Period Price of Silver (in pence per Troy ounce) Rupee exchange rate (in pence)
1871–1872 60½ 23 ⅛
1875–1876 56¾ 21⅝
1879–1880 51¼ 20
1883–1884 50½ 19½
1887–1888 44⅝ 18⅞
1890–1951 47 11/16 18⅛
1891–1892 45 16¾
1892–1893 39 15
Source: B.E. Dadachanji. History of Indian Currency and Exchange, 3rd enlarged ed.
(Bombay: D.B. Taraporevala Sons & Co, 1934), p. 15.

The fall of the Rupee
The crisis of silver currency and bank notes (1750–1870)
After its victory in the Franco-Prussian War (1870–71), Germany extracted a huge indemnity from France of £200,000,000, and then moved to join Britain on a gold standard for currency. France, the US and other industrializing countries followed Germany in adopting a gold standard throughout the 1870s. At the same time, countries, such as Japan, which did not have the necessary access to gold or those, such as India, which were subject to imperial policies that determined that they did not move to a gold standard, remained mostly on a silver standard. A huge divide between silver-based and gold-based economies resulted. The worst affected were economies with a silver standard that traded mainly with economies with a gold standard. With discovery of more and more silver reserves, those currencies based on gold continued to rise in value and those based on silver were declining due to demonetization of silver. For India which carried out most of its trade with gold based countries, especially Britain, the impact of this shift was profound. As the price of silver continued to fall, so too did the exchange value of the rupee, when measured against sterling.

British East India Company rule
During this period, the East India Company began tax administration reforms in a fast expanding empire spread over 250 million acres (1.0E+6 km2), or 35 per cent of Indian domain. Indirect rule was also established on protectorates and buffer states. China was the world's largest economy followed by India and France. The gross domestic product of India in 1800 was estimated at about 60 per cent that of China, not taking into account the falling price of Rupee.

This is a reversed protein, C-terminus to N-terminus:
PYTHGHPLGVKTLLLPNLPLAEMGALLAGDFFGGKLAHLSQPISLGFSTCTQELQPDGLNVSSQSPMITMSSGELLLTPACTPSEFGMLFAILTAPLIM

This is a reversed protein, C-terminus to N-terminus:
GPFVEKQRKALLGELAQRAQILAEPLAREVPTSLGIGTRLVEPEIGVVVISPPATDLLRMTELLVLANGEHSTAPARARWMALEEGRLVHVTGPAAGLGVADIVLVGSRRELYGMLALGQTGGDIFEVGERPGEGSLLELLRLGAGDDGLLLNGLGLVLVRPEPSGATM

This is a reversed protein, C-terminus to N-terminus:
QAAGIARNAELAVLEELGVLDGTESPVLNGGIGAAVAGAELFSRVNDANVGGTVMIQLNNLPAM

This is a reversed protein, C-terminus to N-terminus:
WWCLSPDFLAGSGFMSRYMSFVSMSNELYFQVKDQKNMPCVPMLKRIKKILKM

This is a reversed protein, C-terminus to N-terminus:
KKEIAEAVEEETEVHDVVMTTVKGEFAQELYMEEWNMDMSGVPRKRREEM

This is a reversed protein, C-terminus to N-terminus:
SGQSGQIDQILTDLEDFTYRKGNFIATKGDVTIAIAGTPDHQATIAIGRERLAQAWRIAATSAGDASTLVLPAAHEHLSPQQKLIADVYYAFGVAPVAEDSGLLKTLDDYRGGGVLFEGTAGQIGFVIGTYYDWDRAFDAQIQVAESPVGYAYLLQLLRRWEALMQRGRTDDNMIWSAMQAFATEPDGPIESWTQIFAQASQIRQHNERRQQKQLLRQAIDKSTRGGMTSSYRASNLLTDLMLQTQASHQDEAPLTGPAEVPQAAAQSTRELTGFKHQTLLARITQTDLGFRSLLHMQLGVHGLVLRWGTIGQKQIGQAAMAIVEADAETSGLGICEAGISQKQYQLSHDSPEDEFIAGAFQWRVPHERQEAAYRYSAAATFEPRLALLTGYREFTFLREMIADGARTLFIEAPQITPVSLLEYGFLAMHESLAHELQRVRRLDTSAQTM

The Company treasury reported annual revenue of £111 million in circa 1800[citation needed]. This needs to converted to Indian Rupees with the falling price of Rupee to assess the impact on Indian economy. Almost all of the Indian land revenues were diverted by the Company to help the British Crown defend herself in the Napoleonic Wars.

China was the world's largest economy followed by India and France. The gross domestic product of India in 1825 was estimated at about 50 per cent that of China. British cotton exports reach 3 per cent of the Indian market by 1825.(pdf)
China was the world's largest economy followed by the UK and India. Industrial revolution in the UK catapulted the nation to the top league of Europe for the first time ever. During this period, British foreign and economic policies began treating India as an unequal partner for the first time. English replaced Persian as the official language of India. The gross domestic product of India in 1850 was estimated at about 40 per cent that of China. British cotton exports reach 30 per cent of the Indian market by 1850.

Decline of the cotton textile industry